If you're building your own packages, you surely already have one of more of those scripts in the source debian/ directory. They are automatically included in the .deb by dpkg-buildpackage (or any of its wrappers) during the build.

What you may find interesting - and this is the purpose of this article - is that if you're building multiple .deb packages from the same debian/ directory (i.e. using the same debian/control makefile), having for example a single postinst script is not sufficient. Only the first built .deb will contain it, while the others won't.
The symptom in this example is that when installing the packages other than the first built, you won't see any of the prompts, feedback or actions you are delegating to postinst.

To fix this, it's sufficient to include for example a postinst script per package:

In case you're wondering, yes, you can have a single postinst script and just create a symbolic link to it for each package.

Tuesday 3 April 2012

CANCELing a call - Trip-wires for the SIP fans

SIP is a relatively simple, text-based, human readable protocol that is now the standard de facto for VoIP signalling.
The protocol though (in my opinion!) is a little tricky, where typically the tricks are: details.

In this first post of a series of "Trip-wires for the SIP fans", I'll talk about CANCEL.

The main concept is easy: a caller may decide to cancel a call before this is answered. To do this, it sends a CANCEL request to the called party.

What's important to know is that:
A CANCEL request relates to an INVITE request, and does not relate to the SIP dialog the request may have created (or will create).

For this reason the To header tag must be the same as the INVITE request, even if meanwhile there's been a provisional response to the INVITE creating a dialog (e.g. a 180 with a tag in the To header).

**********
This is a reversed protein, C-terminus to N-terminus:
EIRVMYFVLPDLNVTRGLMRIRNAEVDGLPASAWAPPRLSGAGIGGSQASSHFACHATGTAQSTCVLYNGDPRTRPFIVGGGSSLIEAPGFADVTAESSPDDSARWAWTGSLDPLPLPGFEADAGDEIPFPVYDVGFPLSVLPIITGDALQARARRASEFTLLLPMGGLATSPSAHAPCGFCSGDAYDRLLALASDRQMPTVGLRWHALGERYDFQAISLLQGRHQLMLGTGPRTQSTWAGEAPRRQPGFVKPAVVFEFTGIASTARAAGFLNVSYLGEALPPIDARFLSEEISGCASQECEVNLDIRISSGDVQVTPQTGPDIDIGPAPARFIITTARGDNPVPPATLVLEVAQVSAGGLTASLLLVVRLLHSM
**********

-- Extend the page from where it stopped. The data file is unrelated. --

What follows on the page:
From RFC 3261, 9.1:
The following procedures are used to construct a CANCEL request.  The
   Request-URI, Call-ID, To, the numeric part of CSeq, and From header
   fields in the CANCEL request MUST be identical to those in the
   request being cancelled, including tags.  A CANCEL constructed by a
   client MUST have only a single Via header field value matching the
   top Via value in the request being cancelled.  Using the same values
   for these header fields allows the CANCEL to be matched with the
   request it cancels [...].

Although not so common I guess, consider that a CANCEL can be sent also for a re-INVITE (i.e. a request to update an ongoing session, e.g. to add video). In this case there will be a tag in the To header, as the INVITE is an in-dialog request and the CANCEL just refers to it.

And if you use sipp unfortunately no, you can't rely on the [branch] syntax to assign a branch to the Via in the CANCEL request, because sipp doesn't have perception of precedent open transactions.
If the branch in the CANCEL's Via header is different than the one in the INVITE top most Via, the UAS will not be able to match the two requests and canceling will (most likely) fail.

Sunday 4 March 2012

Script vs Program - A pragmatic view

First, it'd be useless to talk about the distinction between a "scripting language' and a 'programming language', because it's clear that the same language can be used in different contexts and environments, be interpreted in some cases or compiled in others.

The only distinction worth discussing in my opinion is whether a portion of source code is a script or a program.

A very easy conclusion can be found in "Building Skills in Python", S. F. Lott:
The “scripting” distinction is an operational feature of POSIX-compliant operating systems. Files which begin with the ‘#!/path/to/interpreter’ will be used as scripts by the OS. They can be executed from the command-line because the interpreter is named in the first line of the file.
Languages like Java, C and C++ do not have this feature; these files must be compiled before they can be executed.

So what happens if you have, say, a couple of thousands lines of Perl code, distributed in about a hundred classes, using a few CPAN modules?
It'll be interpreted, not compiled, but would you present it as a script? I don't think so.

Also, the "shebang" (#!/path/to/interpreter) is not really the point, is it? You can omit it and then specify which interpreter has to be used and still have an interpreted execution.